Thursday, 8 March 2012

A week in the workshop (Wednesday)

I try and spend some time making batches of parts for future guitars and very often I think in sixes. Once you are in the right frame of mind to prepare back braces, necks or end blocks, and once you have set up the relevant tools or machines, then the job is really quite quick and efficient. This is still a million miles away from any sort of factory mass production as all these roughed-out parts will need hand finishing.

Today I was preparing top blocks for future instruments. Many years ago I bought a cubic meter of South American cedar for necks. Some of it was fantastic but about 20% of it was not suitable for necks, but could be used for blocks, bars and linings. I do not have much machinery in the workshop, but these blocks are mainly made on the bandsaw, sanding drum, and belt sander.
Once the blocks are rough cut they are fine sanded with a drum sander mounted in the pillar drill, shown in the picture above. Notice the dust extraction system...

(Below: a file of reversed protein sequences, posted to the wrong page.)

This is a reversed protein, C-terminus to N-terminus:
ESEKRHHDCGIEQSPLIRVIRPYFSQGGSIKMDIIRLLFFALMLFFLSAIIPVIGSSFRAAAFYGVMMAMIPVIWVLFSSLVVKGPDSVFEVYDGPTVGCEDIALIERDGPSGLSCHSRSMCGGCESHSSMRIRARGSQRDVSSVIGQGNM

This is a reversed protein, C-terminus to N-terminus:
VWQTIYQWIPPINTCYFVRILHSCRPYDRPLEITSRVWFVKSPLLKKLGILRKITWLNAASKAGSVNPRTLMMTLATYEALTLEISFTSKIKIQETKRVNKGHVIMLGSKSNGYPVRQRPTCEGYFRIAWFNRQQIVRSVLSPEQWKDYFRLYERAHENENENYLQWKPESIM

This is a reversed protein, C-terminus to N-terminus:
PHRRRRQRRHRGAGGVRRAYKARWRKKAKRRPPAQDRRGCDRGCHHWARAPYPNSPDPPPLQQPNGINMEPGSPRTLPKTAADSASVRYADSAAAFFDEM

The prepared blocks are shown below, ready for individual fitting and finishing. My blocks mimic the traditional Spanish foot, or integral neck, which is commonly found on traditional Spanish guitars. On this particular model I join the separately made neck into the block; I use this method as it allows me freedom to assemble the guitar where the top is fitted after the back. Once finished, the blocks below will be given a couple of coats of shellac for no other reason that it looks nice through the soundhole. This amounted to a mornings work. In the afternoon I did some final adjustments on Julio's guitar, which took a most unexpected turn, but more of that later...

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